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Fulton Graduates Advise Courage, Cultivation

The Fulton City School District graduating class of 2014, along with hundreds of family, friends and community members gathered in the Fulton Community Center ice rink on Saturday to celebrate the G. Ray Bodley High School seniors’ commencement.

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Board of Education President David Cordone, Mayor Ron Woodward and BOE member Barbara Hubbard on stage as principal Donna Parkhurst speaks to the Class of 2014.

The graduating junior class preceded the parade of graduating seniors into the arena to the standing ovation offered by the community.

Master of ceremonies, high school principal Donna Parkhurst introduced the Senior Select Choir to lead “The Star Spangled Banner”, then asked the morning’s opening speaker, counselor Kelly Rickert, to the podium.

Rickert urged students to have the courage to do what is right and to make hard choices. “Don’t wait until tomorrow to make a difference,” she said, then asked the graduating class to repeat this message, “Today I will make a difference.”

Offering congratulations to the 267 students of the Fulton City School District, Superintendent William Lynch said they demonstrated confidence, ability and resilience. “You are well prepared for the next phase of your life,” the district leader said. “Inspire and be inspired.”

IMG_2698After quoting Kermit the Frog and encouraging the young men and women of the Class of 2014 to value memories and lessons learned, Lynch read “Life” by Mother Teresa.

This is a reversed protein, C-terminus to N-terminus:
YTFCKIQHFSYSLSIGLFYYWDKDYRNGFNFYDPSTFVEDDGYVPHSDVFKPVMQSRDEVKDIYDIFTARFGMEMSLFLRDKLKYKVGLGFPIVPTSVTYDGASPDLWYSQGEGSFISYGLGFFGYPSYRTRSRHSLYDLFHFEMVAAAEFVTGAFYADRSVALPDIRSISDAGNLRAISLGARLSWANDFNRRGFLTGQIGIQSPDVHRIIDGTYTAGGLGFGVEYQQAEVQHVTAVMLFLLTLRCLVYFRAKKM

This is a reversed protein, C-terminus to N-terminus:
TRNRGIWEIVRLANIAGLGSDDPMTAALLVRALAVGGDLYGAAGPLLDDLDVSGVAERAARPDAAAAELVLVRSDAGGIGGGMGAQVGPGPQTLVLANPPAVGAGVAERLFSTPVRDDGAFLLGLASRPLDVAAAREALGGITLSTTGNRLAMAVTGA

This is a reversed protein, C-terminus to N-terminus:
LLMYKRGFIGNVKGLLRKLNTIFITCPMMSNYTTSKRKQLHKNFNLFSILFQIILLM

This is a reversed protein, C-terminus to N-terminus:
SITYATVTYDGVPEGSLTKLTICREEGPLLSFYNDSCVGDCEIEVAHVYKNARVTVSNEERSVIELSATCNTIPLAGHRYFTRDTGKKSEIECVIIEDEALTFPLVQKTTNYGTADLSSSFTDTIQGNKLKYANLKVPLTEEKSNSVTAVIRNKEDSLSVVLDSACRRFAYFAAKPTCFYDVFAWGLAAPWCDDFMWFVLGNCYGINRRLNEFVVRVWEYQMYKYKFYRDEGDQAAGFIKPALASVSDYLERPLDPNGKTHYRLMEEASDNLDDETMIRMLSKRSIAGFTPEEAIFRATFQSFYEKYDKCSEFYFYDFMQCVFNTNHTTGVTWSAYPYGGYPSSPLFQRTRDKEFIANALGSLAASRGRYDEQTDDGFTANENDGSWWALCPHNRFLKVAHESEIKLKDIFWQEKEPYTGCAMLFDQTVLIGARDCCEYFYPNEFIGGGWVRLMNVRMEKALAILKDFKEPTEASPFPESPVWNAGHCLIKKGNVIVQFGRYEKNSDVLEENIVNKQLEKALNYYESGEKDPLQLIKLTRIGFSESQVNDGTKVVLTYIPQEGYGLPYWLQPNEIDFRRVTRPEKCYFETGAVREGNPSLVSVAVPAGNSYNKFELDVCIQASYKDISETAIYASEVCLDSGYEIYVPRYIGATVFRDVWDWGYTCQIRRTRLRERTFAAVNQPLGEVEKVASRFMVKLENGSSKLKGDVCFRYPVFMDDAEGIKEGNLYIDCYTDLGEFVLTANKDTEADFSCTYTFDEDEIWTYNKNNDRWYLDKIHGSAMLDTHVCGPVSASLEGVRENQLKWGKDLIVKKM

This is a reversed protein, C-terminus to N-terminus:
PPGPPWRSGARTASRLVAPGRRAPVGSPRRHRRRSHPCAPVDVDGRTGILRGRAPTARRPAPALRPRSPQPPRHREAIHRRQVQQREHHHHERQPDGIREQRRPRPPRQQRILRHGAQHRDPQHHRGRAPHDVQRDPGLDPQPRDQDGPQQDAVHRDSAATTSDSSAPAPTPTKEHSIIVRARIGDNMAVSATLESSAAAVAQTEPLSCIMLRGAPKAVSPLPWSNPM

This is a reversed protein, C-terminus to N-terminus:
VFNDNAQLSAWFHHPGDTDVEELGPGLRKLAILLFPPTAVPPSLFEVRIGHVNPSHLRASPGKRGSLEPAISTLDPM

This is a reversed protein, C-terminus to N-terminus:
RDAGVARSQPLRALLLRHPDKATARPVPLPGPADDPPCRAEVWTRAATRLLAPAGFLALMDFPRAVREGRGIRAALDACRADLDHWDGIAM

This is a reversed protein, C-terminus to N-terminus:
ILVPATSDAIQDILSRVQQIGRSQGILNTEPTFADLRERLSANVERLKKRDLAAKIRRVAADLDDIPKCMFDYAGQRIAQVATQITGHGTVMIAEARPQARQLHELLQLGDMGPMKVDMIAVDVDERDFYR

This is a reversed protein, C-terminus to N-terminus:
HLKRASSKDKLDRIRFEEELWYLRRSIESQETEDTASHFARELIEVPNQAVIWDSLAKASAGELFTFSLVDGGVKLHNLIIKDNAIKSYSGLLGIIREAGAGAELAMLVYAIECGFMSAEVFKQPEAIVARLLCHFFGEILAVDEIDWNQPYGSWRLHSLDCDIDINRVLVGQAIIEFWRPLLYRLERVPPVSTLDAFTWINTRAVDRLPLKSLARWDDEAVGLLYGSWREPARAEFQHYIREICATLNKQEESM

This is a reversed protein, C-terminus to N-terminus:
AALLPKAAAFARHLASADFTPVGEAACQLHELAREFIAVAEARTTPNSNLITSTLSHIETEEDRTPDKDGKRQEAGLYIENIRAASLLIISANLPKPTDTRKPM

“Life is an opportunity, benefit from it.
Life is beauty, admire it.
Life is a dream, realize it.
Life is a challenge, meet it.
Life is a duty, complete it.
Life is a game, play it.
Life is a promise, fulfill it.
Life is sorrow, overcome it.
Life is a song, sing it.
Life is a struggle, accept it.
Life is a tragedy, confront it.
Life is an adventure, dare it.
Life is luck, make it.
Life is too precious, do not destroy it.
Life is life, fight for it.”

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G. Ray Bodley High School Class of 2014 salutatorian Julia Ludington.

Salutatorian Julia Ludington, in her address to fellow graduates, reflected on the uncertainties ahead of commencement day as compared to the first day of kindergarten – when every day for the next 13 years was predetermined.

“Now our future is not so laid out for us,” she said. Although she added that can be a “terrifying” thought, “it is time to embrace the challenges that lie ahead.”

To sum up the most important lessons she learned, she asked, “What would I tell my 5-year-old self?” then answered, “To make good relationships as they will be what makes or breaks your experiences and the person you will become.”

“Find people who will help you mourn, laugh, cry and celebrate,” the high honor student said.

In acknowledging the heartbreak of the entire community, Ludington mentioned Dylan Blair, the G. Ray Bodley High School senior who lost his life tragically in a car accident 11 days before graduation.

The salutatorian encouraged her classmates to honor his passing by being brave.

“Think about the kind of life he would have lived,” she said. “Try to live your life as courageously as you can. … Get out there and enjoy all life has to offer.”

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Class of 2014 valedictorian Michael Holcomb.

The Class of 2014 Valedictorian Michael Holcomb encouraged his classmates to make their own way and remember how hard they all worked to get to graduation day.

After first apologizing for the poor grammar in the movie, he quoted from “Rocky VI” when Rocky Balboa tells his son not to be a quitter.

“The world ain’t all sunshine and rainbows,” the valedictorian read from his notes. “It’s a very mean and nasty place and I don’t care how tough you are, it will beat you to your knees and keep you there permanently if you let it. … But it ain’t about how hard you hit. It’s about how much you can take and keep moving forward.”

The young man who turned 18 just two weeks before graduation day advised his classmates (to their laughter), “Now I am a man,” but said he did not feel qualified to tell them how to start each of their lives.

Then he added the advice, “Make something beautiful from something less so.”